Solar System: Asteroids, Comets, and Meteorites

Science Object

Science Objects are two hour on-line interactive inquiry-based content modules that help teachers better understand the science content they teach. This Science Object, co-developed between NASA and NSTA, is the third of four Science Objects in the Solar System SciPack. It provides an understanding of the bodies other than planets that exist in our solar system. There are many asteroids and meteoroids composed of rock orbiting the Sun. Occasionally, one of these bodies enters the Earth’s atmosphere, glowing as they disintegrate from atmospheric friction. Those that do not completely burn up in the atmosphere may impact the ground. Other chunks of rock mixed with ice have such long and off-center orbits that they only periodically come very close to the Sun, where some of their surface material is boiled off by the Sun's radiation and pushed into a long illuminated tail that we see as a comet.

Grades
  • Elementary
  • Middle

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Reviews (8)
  • on Wed Sep 03, 2014 5:53 AM

I really enjoy Science Objects. In 1-3 hours, the Solar System: Asteroids, Comets, and Meteorites Science Object will help me re-learn, refresh, or learn for the first time some critical science concepts I will have to know to obtain my Science Educator credentials. I appreciate that I can complete them at my own pace, and that, if used as park of a SciPack, I have access to a content expert to go to for help. The NSTA Learning Center Science Objects are very beneficial! Not only do they enrich my teaching, the knowledge enriches my life as well!.

Naomi Beverly  (Marietta, GA)
Naomi Beverly (Marietta, GA)

  • on Tue Aug 06, 2013 10:12 AM

This is a great resource about the many things in space other than planets. We get bombarded by tons of space debris each year. This resource explains it all very well.

Frank Levesque
Frank Levesque

  • on Sun Mar 17, 2013 3:52 PM

This science object was fantastic. Perfect for an older grade level classroom in elementary school. The animations were great and aptly illustrated the concepts in the written text. The explanations for the differences between asteroids, comets and meteorites were concise and clear. I also enjoyed the pictures of the craters along with the possibilities of future impacts discussed. Since there has been a little bit of an entertainment focus on the idea of an impact to Earth and how it would affect the planet, I think that the actual predictions of such an impact were helpful.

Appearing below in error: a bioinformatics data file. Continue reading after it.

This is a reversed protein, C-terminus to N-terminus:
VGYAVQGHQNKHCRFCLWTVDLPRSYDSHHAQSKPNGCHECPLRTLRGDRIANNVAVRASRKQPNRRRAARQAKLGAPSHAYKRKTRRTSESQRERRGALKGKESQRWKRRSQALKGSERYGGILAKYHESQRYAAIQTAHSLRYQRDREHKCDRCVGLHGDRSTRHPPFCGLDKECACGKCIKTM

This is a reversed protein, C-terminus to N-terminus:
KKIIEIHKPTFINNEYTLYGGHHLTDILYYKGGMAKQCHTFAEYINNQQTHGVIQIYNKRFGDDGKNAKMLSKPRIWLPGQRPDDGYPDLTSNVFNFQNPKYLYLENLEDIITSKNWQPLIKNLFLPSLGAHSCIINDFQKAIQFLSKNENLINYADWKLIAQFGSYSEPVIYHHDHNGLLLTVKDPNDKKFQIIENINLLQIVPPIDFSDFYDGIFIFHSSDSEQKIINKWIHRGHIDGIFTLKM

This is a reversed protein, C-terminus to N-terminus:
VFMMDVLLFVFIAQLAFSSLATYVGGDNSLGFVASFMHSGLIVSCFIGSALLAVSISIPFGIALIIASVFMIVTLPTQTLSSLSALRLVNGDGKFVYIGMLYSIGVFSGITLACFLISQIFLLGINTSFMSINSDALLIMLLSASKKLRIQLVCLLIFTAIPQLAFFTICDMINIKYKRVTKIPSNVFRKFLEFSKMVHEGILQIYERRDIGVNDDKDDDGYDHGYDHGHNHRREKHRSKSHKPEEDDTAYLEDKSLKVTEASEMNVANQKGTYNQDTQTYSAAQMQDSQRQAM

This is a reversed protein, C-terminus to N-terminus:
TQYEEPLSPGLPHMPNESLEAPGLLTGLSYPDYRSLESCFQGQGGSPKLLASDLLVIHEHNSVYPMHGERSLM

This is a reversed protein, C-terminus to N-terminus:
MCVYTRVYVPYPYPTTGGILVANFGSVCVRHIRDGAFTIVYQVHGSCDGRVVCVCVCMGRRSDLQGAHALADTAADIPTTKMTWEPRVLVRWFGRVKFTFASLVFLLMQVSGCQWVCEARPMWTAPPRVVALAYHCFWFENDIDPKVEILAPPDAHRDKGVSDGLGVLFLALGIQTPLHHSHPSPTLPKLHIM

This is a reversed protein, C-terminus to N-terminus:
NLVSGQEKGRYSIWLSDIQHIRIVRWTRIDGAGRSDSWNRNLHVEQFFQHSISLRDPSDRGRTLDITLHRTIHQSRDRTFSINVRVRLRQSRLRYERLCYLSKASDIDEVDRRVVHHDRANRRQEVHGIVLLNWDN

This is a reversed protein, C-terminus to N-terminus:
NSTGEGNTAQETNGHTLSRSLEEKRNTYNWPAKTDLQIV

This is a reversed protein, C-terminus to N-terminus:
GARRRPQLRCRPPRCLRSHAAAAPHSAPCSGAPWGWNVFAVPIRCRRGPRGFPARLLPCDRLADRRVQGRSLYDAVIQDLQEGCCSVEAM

Leah Lawrence  (Thoreau, NM)
Leah Lawrence (Thoreau, NM)

  • on Sun Mar 17, 2013 3:52 PM

This science object was fantastic. Perfect for an older grade level classroom in elementary school. The animations were great and aptly illustrated the concepts in the written text. The explanations for the differences between asteroids, comets and meteorites were concise and clear. I also enjoyed the pictures of the craters along with the possibilities of future impacts discussed. Since there has been a little bit of an entertainment focus on the idea of an impact to Earth and how it would affect the planet, I think that the actual predictions of such an impact were helpful.

Leah Lawrence  (Thoreau, NM)
Leah Lawrence (Thoreau, NM)

  • on Mon Dec 12, 2011 12:40 AM

One of the most glorious things you can see in the night sky is a comet….but what exactly is it? This resource explains the origin of comets, and provides a detailed description of its orbit around the sun. Additionally, it takes us on an adventure of the path of a asteroid as it revolves around the sun between the orbits of Mars and Jupiter. Finally, we learn about the life of a meteoroid as it enters the Earth’s atmosphere and either burns up completely (meteor) or hits the Earth’s surface (meteorite). I loved this journey and I highly recommend this resource for anyone interested in exploring some of the smaller objects in the solar system.

Lorrie Armfield  (Laurel, MD)
Lorrie Armfield (Laurel, MD)

  • on Mon Dec 12, 2011 12:40 AM

One of the most glorious things you can see in the night sky is a comet….but what exactly is it? This resource explains the origin of comets, and provides a detailed description of its orbit around the sun. Additionally, it takes us on an adventure of the path of a asteroid as it revolves around the sun between the orbits of Mars and Jupiter. Finally, we learn about the life of a meteoroid as it enters the Earth’s atmosphere and either burns up completely (meteor) or hits the Earth’s surface (meteorite). I loved this journey and I highly recommend this resource for anyone interested in exploring some of the smaller objects in the solar system.

Lorrie Armfield  (Laurel, MD)
Lorrie Armfield (Laurel, MD)

  • on Wed Apr 28, 2010 9:25 PM

I would definitely recommend teachers to use this resource. It has much beneficial information regarding meteorites and comets. This material would be great for older grades such as 4th or 5th grade science. Students would truly enjoy learning some of this information. Also, I found that it was quite interesting how this resource discussed Giuseppe Piazzi and how he discovered an object he first referred to as a new comet. This resource overall includes a lot of great science information, specifically about meteorites. There are many different lessons that made using this particular resource.

Michelle
Michelle

  • on Wed Apr 28, 2010 8:33 PM

I think that this is an interesting website because it explains that things such as asteroids, comets, and meteorites that we do not normally encounter in our lives but that do exist. Learning more about these things that seem so abstract to us is interesting. This site is good!

Leanne Palmer  (, )
Leanne Palmer (, )


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